As Mayer suggests, we still need to know what model iMac G5 this is. But if it happens to be the earlier version without the embedded iSight camera, these machines often suffer from the "bulging capacitor" issue, whereby capacitors attached to the logic board basically explode and ooze fluid, causing a myriad of various issues and symptoms. If it is the non-iSight version (I haven't dealt with enough of the iSight version to know if the have the same issue), you should loosen the three screws on the underside, pop the back casing off, and examine the board for bulging capacitors. Capacitors, if you aren't aware, look like smallish, cylindrical batteries, and there are a few clusters of them pointing vertically up from the board. The tops of all the capacitors should be perfectly flat, so if you see any that are peaking upward (like a volcano) or especially oozing a sticky substance, then your machine is suffering from this issue. Unfortunately if that is the problem, your machine is basically toast. You can replace all the capacitors if you're up for a significant project. I've never done it myself, but you can watch videos on YouTube detailing what's involved.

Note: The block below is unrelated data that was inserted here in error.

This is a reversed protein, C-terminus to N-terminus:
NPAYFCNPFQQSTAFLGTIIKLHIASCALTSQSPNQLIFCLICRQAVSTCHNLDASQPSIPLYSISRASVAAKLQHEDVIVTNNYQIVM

That aside, it could be your hard drive. I'd connect the machine to another via Firewire, put it in target mode, save your data onto the remote machine, and then wipe the drive and reinstall the OS, and see if symptoms persist. If they do, you know it's a hardware issue. I would then put the remote computer in target mode, and boot your iMac from the other computer's hard drive. If that works and you see no symptoms, you know your iMac's hard drive is at fault. Daniel brings up some good points, but honestly, I don't think I've ever seen Disk Utility save a drive that was so far gone as to be freezing constantly.